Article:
This recipe is an amalgamation of about 6 chocolate chip cookie recipes, some regular and some vegan, taking snippets as I pleased. Surprisingly, the cookies turned out great--crispy crumbly, extra chocolaty, with a hint of coconut from the oil. Unfortunately, I didn't have the foresight to snap a picture of them, so you'll just have to make a batch to see how they look!

vegan chocolate chip cookies
makes about 5 dozen medium-sized cookies
per cookie:  114.3 cal, 6.4g fat, 14.6g carb, 1.0g fiber, 1.4g protein, 3+ weight watchers

ingredients:
1 1/2 c bread flour
2 1/2 c oats, ground (measured pre-grinding, which is optional but easy with a
         food processor)
1 tsp baking soda
1 tsp salt
1 c coconut oil, room temperature
1 1/2 c sugar
2 tbsp ground flax seed mixed with 6 tbsp water
2 tsp vanilla
2 c (1 12-oz bag) vegan chocolate chips 

instructions:
Preheat oven to 350 degrees. Whisk together flour, ground oats, baking soda, and salt in a medium bowl; set aside.

In a large bowl, beat coconut oil with sugar on medium speed for about two minutes. It will not get fluffy like butter but should look creamy. Add flax seed mixture and vanilla, and beat on medium speed for another two minutes.

Gradually add dry ingredients to wet ingredients while mixing on medium-low speed. Mix just until combined, then fold in chocolate chips.

(Optional step:  At this point, I decided to make chocolate chocolate chip cookies by pulsing half of the dough in the food processor, then incorporating it back into the original dough. This yielded a cookie with a chocolaty flavor throughout, plus a good number of chips. Feel free to skip this step if you want a more traditional chocolate chip cookie.)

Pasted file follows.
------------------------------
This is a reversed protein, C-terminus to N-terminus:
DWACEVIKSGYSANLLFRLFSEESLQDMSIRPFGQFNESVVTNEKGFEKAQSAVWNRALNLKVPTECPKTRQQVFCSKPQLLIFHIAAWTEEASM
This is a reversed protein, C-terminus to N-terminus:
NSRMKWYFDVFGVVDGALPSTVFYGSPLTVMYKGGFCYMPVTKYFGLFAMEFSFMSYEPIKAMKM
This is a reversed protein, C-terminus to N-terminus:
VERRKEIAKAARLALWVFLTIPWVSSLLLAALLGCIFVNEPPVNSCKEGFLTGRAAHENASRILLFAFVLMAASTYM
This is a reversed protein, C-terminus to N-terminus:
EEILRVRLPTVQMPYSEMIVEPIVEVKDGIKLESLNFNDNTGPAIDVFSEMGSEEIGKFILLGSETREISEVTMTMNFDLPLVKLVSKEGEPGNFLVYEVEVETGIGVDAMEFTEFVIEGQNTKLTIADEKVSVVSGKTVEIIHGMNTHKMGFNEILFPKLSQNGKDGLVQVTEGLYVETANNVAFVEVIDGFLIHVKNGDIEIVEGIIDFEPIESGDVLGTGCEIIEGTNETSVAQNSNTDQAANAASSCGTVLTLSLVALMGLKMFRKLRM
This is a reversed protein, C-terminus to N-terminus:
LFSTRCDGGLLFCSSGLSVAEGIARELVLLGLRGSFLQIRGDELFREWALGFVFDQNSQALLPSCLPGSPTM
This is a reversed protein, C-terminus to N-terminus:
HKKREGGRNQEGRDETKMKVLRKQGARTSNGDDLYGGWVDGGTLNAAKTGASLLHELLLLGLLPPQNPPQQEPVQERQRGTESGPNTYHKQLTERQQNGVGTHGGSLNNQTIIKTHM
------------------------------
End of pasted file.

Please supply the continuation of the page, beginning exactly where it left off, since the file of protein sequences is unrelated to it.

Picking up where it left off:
Scoop tablespoonfuls of dough onto a cookie sheet and bake for 13-15 minutes, depending on how crispy you want your cookie. Let cool for at least 10 minutes before eating, as these are slightly more delicate than their non-vegan counterparts.

Tuesday, May 17, 2011

tropical pudding


Ah, summer. With the exception of the last few days' unseasonably cool weather (75! And windy!), summer has definitely fallen upon Charleston. This makes me want to eat as many cold, fruity things as possible...sorbet, yogurt, popsicles, pudding.

That's right, pudding. Despite--or perhaps because of--Jell-O's best efforts, when many of us think of pudding, we don't think of a refreshing warm weather treat, we think of a weak substitute for ice cream or something that comes out of a mold. We certainly don't think, "Pudding...refreshing!" I mean, besides Jell-O, the other brand of pudding I see most often in my grocery store is called Kozy Shack; this doesn't exactly conjure up images of sandy beaches and the ocean lapping at your feet.

But if you add coconut and mango...voila! You're transported to a cruise ship with a lei around your neck and ukelele music lulling you to sleep. So that's what I'm going for here. This is pudding, but it's pudding with a tropical twist. I think it's the perfect transitional dessert for springing into summer. 

tropical pudding
makes six 1/2-cup servings of pudding + 1/4 cup fruit
per serving (pudding only):  180.5 cal, 7.6g fat, 24.9g carb, 0.3g fiber, 2.0g protein, 5+ weight watchers